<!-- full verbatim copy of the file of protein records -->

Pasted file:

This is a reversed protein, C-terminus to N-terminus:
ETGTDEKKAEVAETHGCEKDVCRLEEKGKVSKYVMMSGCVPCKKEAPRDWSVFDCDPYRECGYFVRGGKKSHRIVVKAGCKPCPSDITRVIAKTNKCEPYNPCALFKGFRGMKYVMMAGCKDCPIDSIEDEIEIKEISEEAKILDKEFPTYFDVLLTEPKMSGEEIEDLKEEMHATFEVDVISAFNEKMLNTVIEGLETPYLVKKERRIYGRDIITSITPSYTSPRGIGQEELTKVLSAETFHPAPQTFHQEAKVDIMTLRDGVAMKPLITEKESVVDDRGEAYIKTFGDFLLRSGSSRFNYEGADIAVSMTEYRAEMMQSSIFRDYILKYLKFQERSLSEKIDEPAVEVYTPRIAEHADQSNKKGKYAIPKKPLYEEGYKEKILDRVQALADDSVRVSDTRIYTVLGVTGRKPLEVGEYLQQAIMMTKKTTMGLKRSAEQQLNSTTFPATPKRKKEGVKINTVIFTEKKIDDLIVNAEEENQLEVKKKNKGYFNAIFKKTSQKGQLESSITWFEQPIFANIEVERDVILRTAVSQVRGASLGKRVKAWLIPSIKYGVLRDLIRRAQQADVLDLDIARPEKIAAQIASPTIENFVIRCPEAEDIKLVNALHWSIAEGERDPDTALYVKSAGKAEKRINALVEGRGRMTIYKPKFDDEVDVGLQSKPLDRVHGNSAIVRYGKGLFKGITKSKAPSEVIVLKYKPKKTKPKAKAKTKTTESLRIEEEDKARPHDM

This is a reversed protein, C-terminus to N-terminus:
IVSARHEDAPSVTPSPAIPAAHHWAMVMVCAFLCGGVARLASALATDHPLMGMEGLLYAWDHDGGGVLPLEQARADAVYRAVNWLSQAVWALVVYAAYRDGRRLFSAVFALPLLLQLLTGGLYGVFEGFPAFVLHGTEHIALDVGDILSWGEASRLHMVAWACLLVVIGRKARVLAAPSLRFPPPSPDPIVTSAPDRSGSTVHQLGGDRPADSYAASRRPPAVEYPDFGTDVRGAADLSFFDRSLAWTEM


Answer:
This is a reversed protein, C-terminus to N-terminus:
ETGTDEKKAEVAETHGCEKDVCRLEEKGKVSKYVMMSGCVPCKKEAPRDWSVFDCDPYRECGYFVRGGKKSHRIVVKAGCKPCPSDITRVIAKTNKCEPYNPCALFKGFRGMKYVMMAGCKDCPIDSIEDEIEIKEISEEAKILDKEFPTYFDVLLTEPKMSGEEIEDLKEEMHATFEVDVISAFNEKMLNTVIEGLETPYLVKKERRIYGRDIITSITPSYTSPRGIGQEELTKVLSAETFHPAPQTFHQEAKVDIMTLRDGVAMKPLITEKESVVDDRGEAYIKTFGDFLLRSGSSRFNYEGADIAVSMTEYRAEMMQSSIFRDYILKYLKFQERSLSEKIDEPAVEVYTPRIAEHADQSNKKGKYAIPKKPLYEEGYKEKILDRVQALADDSVRVSDTRIYTVLGVTGRKPLEVGEYLQQAIMMTKKTTMGLKRSAEQQLNSTTFPATPKRKKEGVKINTVIFTEKKIDDLIVNAEEENQLEVKKKNKGYFNAIFKKTSQKGQLESSITWFEQPIFANIEVERDVILRTAVSQVRGASLGKRVKAWLIPSIKYGVLRDLIRRAQQADVLDLDIARPEKIAAQIASPTIENFVIRCPEAEDIKLVNALHWSIAEGERDPDTALYVKSAGKAEKRINALVEGRGRMTIYKPKFDDEVDVGLQSKPLDRVHGNSAIVRYGKGLFKGITKSKAPSEVIVLKYKPKKTKPKAKAKTKTTESLRIEEEDKARPHDM

This is a reversed protein, C-terminus to N-terminus:
IVSARHEDAPSVTPSPAIPAAHHWAMVMVCAFLCGGVARLASALATDHPLMGMEGLLYAWDHDGGGVLPLEQARADAVYRAVNWLSQAVWALVVYAAYRDGRRLFSAVFALPLLLQLLTGGLYGVFEGFPAFVLHGTEHIALDVGDILSWGEASRLHMVAWACLLVVIGRKARVLAAPSLRFPPPSPDPIVTSAPDRSGSTVHQLGGDRPADSYAASRRPPAVEYPDFGTDVRGAADLSFFDRSLAWTEM